1958 Gibson Les Paul Special Refret
Bob Thompson brought us this awesome 1958 Gibson Les Paul Special which belongs to Jason Hearst, of Hearstudios.
One of things that helps us get such great results with out refrets is using this neck jig. The whole guitar gets strapped into the system and then it gets tilted on it's side into a playing position.
With the guitar tuned to pitch, we set these gauges so they are touching the neck but not registering any pressure.
When the jig is tilted back so the frets are facing upward, you can see how both gauges are now showing 3 to 4 thousandths of an inch difference, just from the effects of gravity.
When the strings are then removed, you can see that the neck is now bowing back even further (about 0.033" at the 3rd fret)
The neck jig has a jack that allows us to introduce pressure to the back of the headstock to simulate string tension (which has been done here). This allows us to refret the instrument without strings on while simulating the same state it would be while in use.
We start by removing the old frets and sanding the neck. We want to remove as little material as possible while sanding the neck down to a uniform surface. You can see here where years of playing have created some low spots in the fret board.
The frets are then sanded to ensure they are all a uniform height and shape as well. We mentioned on a previous post how we can use the dust to find any low spots on the frets themselves but, it is all looking good here!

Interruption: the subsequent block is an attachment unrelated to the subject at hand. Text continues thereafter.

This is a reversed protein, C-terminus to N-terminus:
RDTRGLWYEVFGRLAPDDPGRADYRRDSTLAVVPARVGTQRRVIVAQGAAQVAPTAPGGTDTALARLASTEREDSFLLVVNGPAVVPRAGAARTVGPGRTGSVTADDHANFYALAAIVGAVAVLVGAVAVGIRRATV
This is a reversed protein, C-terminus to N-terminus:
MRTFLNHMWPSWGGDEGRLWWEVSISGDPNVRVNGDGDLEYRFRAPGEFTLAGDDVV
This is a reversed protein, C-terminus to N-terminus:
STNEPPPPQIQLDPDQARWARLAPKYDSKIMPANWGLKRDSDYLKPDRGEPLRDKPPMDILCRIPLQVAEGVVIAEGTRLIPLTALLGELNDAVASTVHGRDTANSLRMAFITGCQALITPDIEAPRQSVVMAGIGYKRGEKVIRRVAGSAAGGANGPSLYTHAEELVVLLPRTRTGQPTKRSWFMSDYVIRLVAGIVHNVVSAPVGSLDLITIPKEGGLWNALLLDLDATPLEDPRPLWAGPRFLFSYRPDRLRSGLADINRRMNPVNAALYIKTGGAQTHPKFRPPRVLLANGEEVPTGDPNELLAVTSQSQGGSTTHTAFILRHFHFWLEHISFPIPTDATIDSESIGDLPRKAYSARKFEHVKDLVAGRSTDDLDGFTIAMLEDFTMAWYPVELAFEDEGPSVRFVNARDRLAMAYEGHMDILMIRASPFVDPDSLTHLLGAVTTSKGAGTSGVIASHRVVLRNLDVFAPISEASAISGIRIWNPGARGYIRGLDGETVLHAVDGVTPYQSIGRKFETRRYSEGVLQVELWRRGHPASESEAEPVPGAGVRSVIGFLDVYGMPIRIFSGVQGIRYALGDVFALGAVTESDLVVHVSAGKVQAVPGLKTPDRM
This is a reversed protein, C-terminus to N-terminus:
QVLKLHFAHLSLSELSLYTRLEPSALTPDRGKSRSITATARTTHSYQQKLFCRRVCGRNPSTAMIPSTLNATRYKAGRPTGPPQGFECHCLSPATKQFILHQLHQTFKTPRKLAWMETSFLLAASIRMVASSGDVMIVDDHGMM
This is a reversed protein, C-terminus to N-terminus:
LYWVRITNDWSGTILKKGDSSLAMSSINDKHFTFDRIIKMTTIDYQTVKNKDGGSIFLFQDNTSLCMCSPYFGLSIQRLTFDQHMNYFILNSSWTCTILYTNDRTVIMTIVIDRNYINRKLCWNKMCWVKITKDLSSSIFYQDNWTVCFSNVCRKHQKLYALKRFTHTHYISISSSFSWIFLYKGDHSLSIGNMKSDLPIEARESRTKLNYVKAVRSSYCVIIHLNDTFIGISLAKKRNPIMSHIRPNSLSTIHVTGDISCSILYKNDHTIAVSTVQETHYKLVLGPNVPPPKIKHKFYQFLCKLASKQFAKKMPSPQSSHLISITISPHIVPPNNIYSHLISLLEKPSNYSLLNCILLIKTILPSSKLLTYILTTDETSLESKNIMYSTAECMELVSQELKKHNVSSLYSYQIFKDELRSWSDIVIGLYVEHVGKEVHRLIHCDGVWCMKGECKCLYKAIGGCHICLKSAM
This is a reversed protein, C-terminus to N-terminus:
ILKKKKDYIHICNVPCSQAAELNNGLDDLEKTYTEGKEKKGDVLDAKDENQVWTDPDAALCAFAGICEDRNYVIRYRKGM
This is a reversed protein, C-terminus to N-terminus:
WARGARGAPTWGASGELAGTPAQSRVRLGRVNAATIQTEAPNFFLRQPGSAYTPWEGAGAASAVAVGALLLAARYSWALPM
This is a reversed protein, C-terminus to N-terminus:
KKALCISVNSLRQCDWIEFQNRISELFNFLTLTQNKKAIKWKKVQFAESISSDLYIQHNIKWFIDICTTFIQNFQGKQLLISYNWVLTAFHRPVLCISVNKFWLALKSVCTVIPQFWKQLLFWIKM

Once the frets have been completed, we then oil the fretboard itself with linseed oil. During the refretting process, solvents are used to remove tape and buffing compound from the fretboard, which can also remove the natural oils from the wood. Linseed oil helps to replace these and also makes the fretboard look quite nice.
Here we have the completed frets and fretboard looking good as new. Now we have to move on to replacing the nut.
The guitar came with a nylon nut which we had planned to use for the replacement. However, we were not satisfied with the quality of the new nylon nut blanks we had as they were more flexible and not as hard as the original so, it was decided that bone would be used for the replacement instead. Here, we have the blank in place being marked off to the correct size.
The shaped nut is then installed in the guitar and we use this gauge to mark where the new string slots need to be.
Now that the nut has been finished, we can string this old beauty back up and go through our setup process.